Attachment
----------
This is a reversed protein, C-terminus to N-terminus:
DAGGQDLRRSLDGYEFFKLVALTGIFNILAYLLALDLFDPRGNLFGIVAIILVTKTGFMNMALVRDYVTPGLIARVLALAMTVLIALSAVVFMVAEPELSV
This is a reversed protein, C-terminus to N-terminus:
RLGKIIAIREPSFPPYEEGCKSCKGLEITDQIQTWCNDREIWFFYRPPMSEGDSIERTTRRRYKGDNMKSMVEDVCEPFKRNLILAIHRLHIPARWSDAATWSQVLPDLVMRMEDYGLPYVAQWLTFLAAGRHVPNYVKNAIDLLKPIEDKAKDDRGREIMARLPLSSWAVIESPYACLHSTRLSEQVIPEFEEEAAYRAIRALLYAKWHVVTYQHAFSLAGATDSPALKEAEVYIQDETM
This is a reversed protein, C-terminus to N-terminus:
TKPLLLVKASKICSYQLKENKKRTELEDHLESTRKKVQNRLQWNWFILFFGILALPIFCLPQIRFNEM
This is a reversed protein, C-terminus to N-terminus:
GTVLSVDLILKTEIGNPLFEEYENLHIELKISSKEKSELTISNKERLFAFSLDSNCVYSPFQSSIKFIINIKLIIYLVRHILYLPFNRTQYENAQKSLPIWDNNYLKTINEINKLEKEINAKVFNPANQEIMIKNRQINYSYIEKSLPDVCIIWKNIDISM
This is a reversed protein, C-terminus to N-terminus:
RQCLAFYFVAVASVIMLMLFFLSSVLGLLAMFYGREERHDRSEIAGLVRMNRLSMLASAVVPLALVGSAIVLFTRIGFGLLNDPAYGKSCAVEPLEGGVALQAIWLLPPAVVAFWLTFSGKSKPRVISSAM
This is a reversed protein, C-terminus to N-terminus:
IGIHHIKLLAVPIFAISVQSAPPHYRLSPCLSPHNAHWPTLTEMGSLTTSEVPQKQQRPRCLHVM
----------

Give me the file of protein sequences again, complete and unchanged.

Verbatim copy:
This is a reversed protein, C-terminus to N-terminus:
DAGGQDLRRSLDGYEFFKLVALTGIFNILAYLLALDLFDPRGNLFGIVAIILVTKTGFMNMALVRDYVTPGLIARVLALAMTVLIALSAVVFMVAEPELSV
This is a reversed protein, C-terminus to N-terminus:
RLGKIIAIREPSFPPYEEGCKSCKGLEITDQIQTWCNDREIWFFYRPPMSEGDSIERTTRRRYKGDNMKSMVEDVCEPFKRNLILAIHRLHIPARWSDAATWSQVLPDLVMRMEDYGLPYVAQWLTFLAAGRHVPNYVKNAIDLLKPIEDKAKDDRGREIMARLPLSSWAVIESPYACLHSTRLSEQVIPEFEEEAAYRAIRALLYAKWHVVTYQHAFSLAGATDSPALKEAEVYIQDETM
This is a reversed protein, C-terminus to N-terminus:
TKPLLLVKASKICSYQLKENKKRTELEDHLESTRKKVQNRLQWNWFILFFGILALPIFCLPQIRFNEM
This is a reversed protein, C-terminus to N-terminus:
GTVLSVDLILKTEIGNPLFEEYENLHIELKISSKEKSELTISNKERLFAFSLDSNCVYSPFQSSIKFIINIKLIIYLVRHILYLPFNRTQYENAQKSLPIWDNNYLKTINEINKLEKEINAKVFNPANQEIMIKNRQINYSYIEKSLPDVCIIWKNIDISM
This is a reversed protein, C-terminus to N-terminus:
RQCLAFYFVAVASVIMLMLFFLSSVLGLLAMFYGREERHDRSEIAGLVRMNRLSMLASAVVPLALVGSAIVLFTRIGFGLLNDPAYGKSCAVEPLEGGVALQAIWLLPPAVVAFWLTFSGKSKPRVISSAM
This is a reversed protein, C-terminus to N-terminus:
IGIHHIKLLAVPIFAISVQSAPPHYRLSPCLSPHNAHWPTLTEMGSLTTSEVPQKQQRPRCLHVM